International Academic Journal of Entrepreneurship

Motivated Attribution and Entrepreneurial Confidence

*Herna´n Ruffo
Department Economics, Torcuato Di Tella University, Argentina , Argentina

*Corresponding Author:
Herna´n Ruffo
Department Economics, Torcuato Di Tella University, Argentina , Argentina

Published on: 2019-04-11


In this paper, we argue that entrepreneurial overconfidence can be the result of pursuing self-motivation rather than a cognitive bias to be corrected, and we propose a particular mechanism for this process. Through a model of motivated attribution, we analyze the problem of agents who can use causal attribution to explain away bad signals about their ability to preserve self-confidence and commit to effort. This behavior can result in individuals reporting the receipt of past signals in an unbiased way while maintaining biased beliefs about their self-abilities. We provide testable implications of our model.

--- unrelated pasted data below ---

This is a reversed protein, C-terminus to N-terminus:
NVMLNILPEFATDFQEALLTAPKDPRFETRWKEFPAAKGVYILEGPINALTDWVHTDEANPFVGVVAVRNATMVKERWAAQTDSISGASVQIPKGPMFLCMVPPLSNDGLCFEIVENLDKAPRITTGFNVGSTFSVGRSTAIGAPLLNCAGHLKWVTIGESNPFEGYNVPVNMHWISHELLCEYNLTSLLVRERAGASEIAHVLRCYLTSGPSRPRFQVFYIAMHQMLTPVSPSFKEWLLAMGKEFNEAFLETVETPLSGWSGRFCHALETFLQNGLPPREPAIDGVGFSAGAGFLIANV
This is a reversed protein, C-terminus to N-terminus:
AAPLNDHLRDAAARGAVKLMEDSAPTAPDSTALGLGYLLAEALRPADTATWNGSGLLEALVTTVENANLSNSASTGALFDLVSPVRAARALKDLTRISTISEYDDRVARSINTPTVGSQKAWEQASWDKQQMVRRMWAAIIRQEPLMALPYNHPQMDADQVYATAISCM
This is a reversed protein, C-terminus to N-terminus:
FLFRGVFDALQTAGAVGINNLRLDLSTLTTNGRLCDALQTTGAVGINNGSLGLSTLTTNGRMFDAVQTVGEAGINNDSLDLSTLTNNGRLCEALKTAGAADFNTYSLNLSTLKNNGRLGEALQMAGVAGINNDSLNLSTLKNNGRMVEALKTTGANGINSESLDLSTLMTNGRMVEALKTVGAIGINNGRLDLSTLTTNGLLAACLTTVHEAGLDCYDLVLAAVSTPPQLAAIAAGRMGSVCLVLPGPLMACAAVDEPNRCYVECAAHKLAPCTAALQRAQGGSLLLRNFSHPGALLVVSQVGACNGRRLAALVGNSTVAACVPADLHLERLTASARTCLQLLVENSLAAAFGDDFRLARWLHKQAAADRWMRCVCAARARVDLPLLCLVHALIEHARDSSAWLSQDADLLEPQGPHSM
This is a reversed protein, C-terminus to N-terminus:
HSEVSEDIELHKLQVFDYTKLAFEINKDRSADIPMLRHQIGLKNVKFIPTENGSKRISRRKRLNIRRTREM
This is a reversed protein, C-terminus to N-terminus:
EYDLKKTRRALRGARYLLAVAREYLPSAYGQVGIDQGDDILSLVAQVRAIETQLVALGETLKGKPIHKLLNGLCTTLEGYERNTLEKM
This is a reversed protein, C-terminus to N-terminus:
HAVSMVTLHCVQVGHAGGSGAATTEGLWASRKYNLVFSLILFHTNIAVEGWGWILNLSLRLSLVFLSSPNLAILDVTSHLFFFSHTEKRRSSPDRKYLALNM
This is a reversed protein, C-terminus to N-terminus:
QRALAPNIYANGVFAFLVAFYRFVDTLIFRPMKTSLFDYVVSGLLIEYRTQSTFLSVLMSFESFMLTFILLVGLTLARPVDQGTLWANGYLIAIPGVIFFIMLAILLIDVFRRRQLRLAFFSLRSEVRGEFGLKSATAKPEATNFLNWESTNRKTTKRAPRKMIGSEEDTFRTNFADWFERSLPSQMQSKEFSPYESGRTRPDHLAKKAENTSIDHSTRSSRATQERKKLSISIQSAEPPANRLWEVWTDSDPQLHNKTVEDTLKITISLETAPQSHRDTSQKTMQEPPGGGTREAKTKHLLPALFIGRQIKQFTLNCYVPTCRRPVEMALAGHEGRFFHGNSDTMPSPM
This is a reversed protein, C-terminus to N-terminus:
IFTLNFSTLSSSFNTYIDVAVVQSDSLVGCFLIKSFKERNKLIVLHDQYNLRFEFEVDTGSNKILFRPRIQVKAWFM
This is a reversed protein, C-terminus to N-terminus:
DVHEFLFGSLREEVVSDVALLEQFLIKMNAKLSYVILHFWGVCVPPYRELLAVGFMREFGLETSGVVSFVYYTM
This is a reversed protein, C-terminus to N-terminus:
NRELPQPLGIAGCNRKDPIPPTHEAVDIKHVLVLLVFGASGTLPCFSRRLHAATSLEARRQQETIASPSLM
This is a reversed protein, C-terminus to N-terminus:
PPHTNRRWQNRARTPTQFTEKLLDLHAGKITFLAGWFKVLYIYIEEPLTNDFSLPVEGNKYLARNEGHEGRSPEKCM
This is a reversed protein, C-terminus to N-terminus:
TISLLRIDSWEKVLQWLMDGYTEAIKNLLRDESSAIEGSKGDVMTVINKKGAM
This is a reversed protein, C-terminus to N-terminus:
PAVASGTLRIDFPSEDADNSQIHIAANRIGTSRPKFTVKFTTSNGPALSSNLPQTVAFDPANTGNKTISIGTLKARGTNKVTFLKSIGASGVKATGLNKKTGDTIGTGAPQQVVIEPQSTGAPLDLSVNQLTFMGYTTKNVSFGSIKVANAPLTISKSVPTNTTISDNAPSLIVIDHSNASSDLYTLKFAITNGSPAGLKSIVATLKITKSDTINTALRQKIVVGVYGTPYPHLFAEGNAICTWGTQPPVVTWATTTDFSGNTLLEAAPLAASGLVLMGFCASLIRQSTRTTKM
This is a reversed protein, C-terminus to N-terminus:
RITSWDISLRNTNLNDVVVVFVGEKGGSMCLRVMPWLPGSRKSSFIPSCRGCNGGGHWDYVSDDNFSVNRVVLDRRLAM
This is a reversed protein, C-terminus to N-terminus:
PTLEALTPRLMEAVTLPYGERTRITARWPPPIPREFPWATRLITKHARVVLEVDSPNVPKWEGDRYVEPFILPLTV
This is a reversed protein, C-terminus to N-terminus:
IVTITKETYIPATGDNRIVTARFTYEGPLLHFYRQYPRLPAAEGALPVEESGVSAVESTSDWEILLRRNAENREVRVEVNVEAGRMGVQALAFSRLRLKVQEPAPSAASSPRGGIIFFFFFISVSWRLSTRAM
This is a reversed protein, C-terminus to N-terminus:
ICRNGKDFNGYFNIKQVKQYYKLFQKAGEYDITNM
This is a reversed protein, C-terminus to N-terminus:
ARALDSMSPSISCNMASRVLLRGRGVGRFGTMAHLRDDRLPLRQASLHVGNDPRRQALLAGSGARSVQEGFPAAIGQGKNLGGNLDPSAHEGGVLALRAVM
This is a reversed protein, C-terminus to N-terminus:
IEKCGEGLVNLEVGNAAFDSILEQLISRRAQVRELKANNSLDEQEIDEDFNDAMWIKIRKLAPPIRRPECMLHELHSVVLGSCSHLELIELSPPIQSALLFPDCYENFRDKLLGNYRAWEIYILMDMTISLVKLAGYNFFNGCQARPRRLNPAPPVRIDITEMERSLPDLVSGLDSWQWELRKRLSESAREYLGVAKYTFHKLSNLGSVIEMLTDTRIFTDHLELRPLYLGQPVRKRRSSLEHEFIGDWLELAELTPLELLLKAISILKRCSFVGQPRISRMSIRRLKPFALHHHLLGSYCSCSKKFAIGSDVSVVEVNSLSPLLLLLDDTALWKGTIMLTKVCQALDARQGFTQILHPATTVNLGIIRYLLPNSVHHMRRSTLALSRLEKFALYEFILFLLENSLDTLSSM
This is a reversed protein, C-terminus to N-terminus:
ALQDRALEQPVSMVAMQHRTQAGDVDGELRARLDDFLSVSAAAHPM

Entrepreneurship; Overconfidence; Motivated beliefs; JEL classification: D82; D83


It is commonly accepted in the social psychology literature that when most people self- evaluate in any desirable dimension they rank themselves above average. Specifically, when a population is asked in a survey or experiment to rank themselves relative to others on some desirable attribute, an effect of “better than average” is observed, as a majority of subjects consider themselves as more skillful or talented than the average and more than half of respondents consider themselves better than the median of the same population. This phenomenon is known as over confidence [1].